The 2012 Super Rugby season wrapped up last weekend with the Chiefs cruising to victory over the Sharks. It was a great display from the Chiefs who have been a fantastic team throughout the season. Credit should also go to the Sharks who had to travel to Australia to play the Reds before taking on a tough Stormers team, and then traveling to Hamilton. But that in an of itself is one of the things that makes Super Rugby arguably the best rugby competition in the world. Think about it. Five teams each from what could be considered the three best rugby nations in the world all competing against each other. Unlike the Premiership or the Top 14 (which are amazing leagues in and of themselves) where the talent is diluted through 12 or 14 teams, Super Rugby packs it into 15 teams. Week in and week out the competition is incredible and is a great showcase for rugby around the world.
So okay, enough gushing about Super Rugby. What does this have to do with rugby in the United States? It begins with the drama in South Africa over the fate of the Southern Kings. One of the biggest story lines this last season was what was going to happen to the franchise next season. In case you didn’t know, in their infinite wisdom the bosses at the South Africa Rugby Union decided to promise the Southern Kings a spot in next year’s Super Rugby tournament. At first the SARU tried to say that one the five current South African teams would not be kicked out of the competition and that a 16th team would be added instead. Not so fast said Australia and New Zealand, forcing SARU to find another solution.
The solution they came up with was to relegate the lowest finishing team from this year. In that case it would be the Lions that would get the drop. Alas, that wasn’t going to work because the existing teams had to agree and no team ever wanted to face the threat of relegation. Rumors then came out that the SARU would issue a huge payment to the Southern Kings in order for them to sit out one more year. That is just a rumor and it may not be true, but is just goes to show the mess this whole situation has created. There will be a meeting on the 16th of August that could decide what will happen next year.
Either way, from the U.S. perspective this could be a winner. Why? One of the suggestions for the Kings (or the Lions if they are relegated) is that the SARU pay for teams to visit South Africa to play matches against the left out team. Naturally it was suggested that the Kings (we’ll just say it’s them) play provincial teams from Argentina or clubs from the Top League in Japan. More importantly to the Eagles, another suggestion was to have the Kings play various national teams, including the U.S. and Canada. That’s great news for the United States. Who wouldn’t want to have expenses covered to go play a top-level team in South Africa? It would be a great experience for everyone involved.
Even more, SANZAR chief executive Greg Peters said today that his organization was willing think about expansion after the 2016 season and even singled out possibilities outside of SANZAR. He mentioned the obvious choices of Argentina, Japan, and the Pacific Islands, but added that other there were other options in America. The chances of the U.S. getting a Super Rugby franchise is still a long shot. Not only will travel be an issue, but many would question the quality a U.S. team could bring. As I mentioned earlier, these are arguably the best club teams in the world. So, if the Eagles were to get a chance to play against the Southern Kings and do well (probably not winning but not getting smeared across the pitch), it could show SANZAR that taking a risk on the U.S. is worth it. There is no doubt that a U.S. team would struggle mightily, but if SANZAR saw that if the money associated with a Super Rugby franchise in the U.S. could be used to develop players, then they may take a second look at it.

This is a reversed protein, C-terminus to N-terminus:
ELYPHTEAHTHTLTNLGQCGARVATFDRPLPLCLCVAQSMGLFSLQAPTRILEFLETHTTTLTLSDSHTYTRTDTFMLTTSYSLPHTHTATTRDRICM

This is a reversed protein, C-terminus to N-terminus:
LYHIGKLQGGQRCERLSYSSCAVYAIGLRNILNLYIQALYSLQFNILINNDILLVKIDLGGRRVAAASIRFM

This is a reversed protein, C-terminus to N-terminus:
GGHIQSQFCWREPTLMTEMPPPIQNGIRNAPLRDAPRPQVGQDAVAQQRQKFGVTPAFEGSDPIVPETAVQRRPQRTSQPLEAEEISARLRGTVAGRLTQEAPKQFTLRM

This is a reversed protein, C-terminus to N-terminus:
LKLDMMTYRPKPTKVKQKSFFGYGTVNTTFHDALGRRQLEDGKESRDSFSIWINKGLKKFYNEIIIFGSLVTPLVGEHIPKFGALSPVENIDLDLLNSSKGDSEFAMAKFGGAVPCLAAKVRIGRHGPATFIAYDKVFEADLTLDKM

Americans in Super Rugby
When the Stormers had an injury crisis at flanker earlier in the season, it seemed that Todd Clever was poised to step in. However, the Stormers and his club in Japan, the NTT Shining Arcs, weren’t able to make the insurance work and the Stormers brought in Canadian Jebb Sinclair instead. It was too bad that Clever wasn’t able to make the move back to his beloved Super Rugby, but you never know what the future might bring.
Some of you must have thought, “darn, this breaks the streak of Americans playing in Super Rugby.” Well, good news, it doesn’t thanks to Stormers back Marcel Branche. The Los Angeles-born player came to prominence this season after playing for the University of Cape Town (alongside Eagle JJ Gagiano) and for Western Province in the Vodacom Cup. When the Stormers need to some help in the back after some injuries, they called up Branche, continuing the streak of Americans in the competition.
Still, if you are nit-picky and only going off capped Eagles then the streak did end as James Paterson did not play with the Highlanders this year. Boston-born Fudge Mabeta would have been another American to play in the competition this year but a knee injury has forced him out for the long-term.
Sonny Bill Fever
Sonny Bill has decided to change codes once again a move back to league after a very successful stint in union. It’s too bad American audiences didn’t get more of a chance to follow the World Cup and Super Rugby winner. Americans love athletes that bring a bit of spice with them. Think of how many people are interested in Chad Ochocinco playing soccer. Oh well, maybe we’ll just have to wait a few years for him to switch back.
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